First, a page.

DreamWorks Animation said Thursday that the company will lay off about 500 people and will reduce the number of movies it makes. The move comes after two failed merger attempts and a series of box-office failures in 2014.
The studio, which is now one of the smallest in Hollywood, said it had to take the cost-cutting measures to "ensure the consistent and profitable delivery" of films, The New York Times reported, citing the company’s CEO Jeffrey Katzenberg.
Katzenberg called the earlier method of releasing three films a year "too ambitious," as he called for a cutback. The studio now plans to release only one film this year and thereafter, only two films every year after 2015. He added that the studio will take a restructuring charge of $290 million and will also close an animation branch in Northern California.
"I think we were top heavy and given that we are right sizing the entire operation and focusing the company on the businesses we are in today, rather than businesses we imagined we might be in, this is the right sizing that we need," Katzenberg said, according to Variety. Earlier this week, media reports had estimated the number of job losses at 150 to 400, much lesser than the number the studio has now revealed.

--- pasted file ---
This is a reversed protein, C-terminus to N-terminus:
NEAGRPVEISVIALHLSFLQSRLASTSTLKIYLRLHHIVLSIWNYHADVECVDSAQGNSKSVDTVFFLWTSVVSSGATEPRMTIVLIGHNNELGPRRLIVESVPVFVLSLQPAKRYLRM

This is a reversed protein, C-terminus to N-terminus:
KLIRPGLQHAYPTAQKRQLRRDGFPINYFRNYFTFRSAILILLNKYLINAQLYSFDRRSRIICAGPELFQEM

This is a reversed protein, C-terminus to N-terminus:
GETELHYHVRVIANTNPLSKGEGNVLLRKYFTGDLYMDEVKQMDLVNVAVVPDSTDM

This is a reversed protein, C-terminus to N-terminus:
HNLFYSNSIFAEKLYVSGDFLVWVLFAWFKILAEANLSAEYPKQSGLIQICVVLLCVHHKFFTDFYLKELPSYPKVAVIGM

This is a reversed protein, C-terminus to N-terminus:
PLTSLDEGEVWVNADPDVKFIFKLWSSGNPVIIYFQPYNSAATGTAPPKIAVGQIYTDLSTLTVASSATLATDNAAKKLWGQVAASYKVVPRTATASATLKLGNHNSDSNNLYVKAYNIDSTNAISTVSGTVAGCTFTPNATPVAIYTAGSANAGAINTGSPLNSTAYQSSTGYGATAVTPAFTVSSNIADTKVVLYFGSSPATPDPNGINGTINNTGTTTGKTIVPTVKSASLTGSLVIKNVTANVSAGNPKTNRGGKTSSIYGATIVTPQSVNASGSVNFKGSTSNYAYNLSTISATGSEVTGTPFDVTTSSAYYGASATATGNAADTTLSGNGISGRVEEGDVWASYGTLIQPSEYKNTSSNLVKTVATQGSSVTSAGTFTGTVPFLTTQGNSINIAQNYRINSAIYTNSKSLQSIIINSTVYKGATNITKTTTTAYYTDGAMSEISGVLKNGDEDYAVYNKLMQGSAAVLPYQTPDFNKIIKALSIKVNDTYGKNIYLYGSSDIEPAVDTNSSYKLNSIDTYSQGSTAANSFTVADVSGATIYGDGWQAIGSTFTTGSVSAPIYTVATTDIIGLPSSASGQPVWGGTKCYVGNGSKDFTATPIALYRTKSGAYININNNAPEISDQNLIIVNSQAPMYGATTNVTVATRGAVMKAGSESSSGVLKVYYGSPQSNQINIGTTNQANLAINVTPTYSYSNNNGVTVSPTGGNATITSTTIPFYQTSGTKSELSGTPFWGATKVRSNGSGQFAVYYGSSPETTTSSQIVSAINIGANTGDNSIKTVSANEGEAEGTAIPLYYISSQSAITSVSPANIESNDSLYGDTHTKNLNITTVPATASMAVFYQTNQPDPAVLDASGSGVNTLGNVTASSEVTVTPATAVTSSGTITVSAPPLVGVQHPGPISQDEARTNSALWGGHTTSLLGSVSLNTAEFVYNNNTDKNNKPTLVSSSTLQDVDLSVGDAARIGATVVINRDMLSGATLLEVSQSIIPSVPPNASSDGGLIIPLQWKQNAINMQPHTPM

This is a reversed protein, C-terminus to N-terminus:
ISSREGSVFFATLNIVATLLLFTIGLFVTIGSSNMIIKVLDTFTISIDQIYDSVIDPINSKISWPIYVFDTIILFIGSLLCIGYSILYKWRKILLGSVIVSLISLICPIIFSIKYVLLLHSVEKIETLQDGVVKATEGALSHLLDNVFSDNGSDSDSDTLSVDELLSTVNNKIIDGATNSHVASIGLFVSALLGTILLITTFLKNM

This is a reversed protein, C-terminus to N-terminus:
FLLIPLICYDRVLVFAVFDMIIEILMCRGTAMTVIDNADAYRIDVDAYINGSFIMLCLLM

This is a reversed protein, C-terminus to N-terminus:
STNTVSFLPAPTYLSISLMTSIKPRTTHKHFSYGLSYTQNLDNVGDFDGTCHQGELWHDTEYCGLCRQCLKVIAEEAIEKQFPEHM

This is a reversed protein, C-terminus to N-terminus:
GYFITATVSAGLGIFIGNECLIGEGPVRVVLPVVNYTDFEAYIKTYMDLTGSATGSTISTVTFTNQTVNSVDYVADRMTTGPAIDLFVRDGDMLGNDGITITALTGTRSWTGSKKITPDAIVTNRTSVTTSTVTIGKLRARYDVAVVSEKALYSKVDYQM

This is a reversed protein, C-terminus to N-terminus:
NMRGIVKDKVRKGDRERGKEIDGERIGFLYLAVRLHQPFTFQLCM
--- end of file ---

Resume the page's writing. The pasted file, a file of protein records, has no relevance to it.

The cost-cutting process is reportedly likely to save the studio around $30 million this year, and a total of $60 million by 2017.
Amid the restructuring, three senior executives are leaving the company -- Dawn Taubin, marketing head; Mark Zoradi, chief operating officer; and Lewis W. Coleman, vice chairman, the Times reported.
"Given that we’re narrowing the focus of the company over the next two to three years, we’ve tried to bring our executive suite in line with a more focused agenda for the company," Katzenberg said, according to Variety, adding that he will now be more involved with the production of films at the studio. "My time and my focus needs to be on making blockbuster films ... We have the people to do it. That’s where my energy is going to be focused," Katzenberg said, during a call with analysts after announcing the reorganization.
The company’s morale were slightly boosted after its movie, "How To Train Your Dragon 2," was nominated for Oscars, after winning the Golden Globe for the Best Animated Feature Film earlier this month. The movie generated $618 million across the world, up from the first part’s $495 million revenue in 2010, Variety reported. However, it still missed expectations in North America.
The company said that it will focus on six films in the coming three years: "Kung Fu Panda 3" (March 18, 2016), "Trolls" (Nov. 4, 2016), "Boss Baby" (Jan. 13, 2017), "The Croods 2" (Dec. 22, 2017), "Larrikins" (Feb. 16, 2018), and "How to Train Your Dragon 3" (June 29, 2018).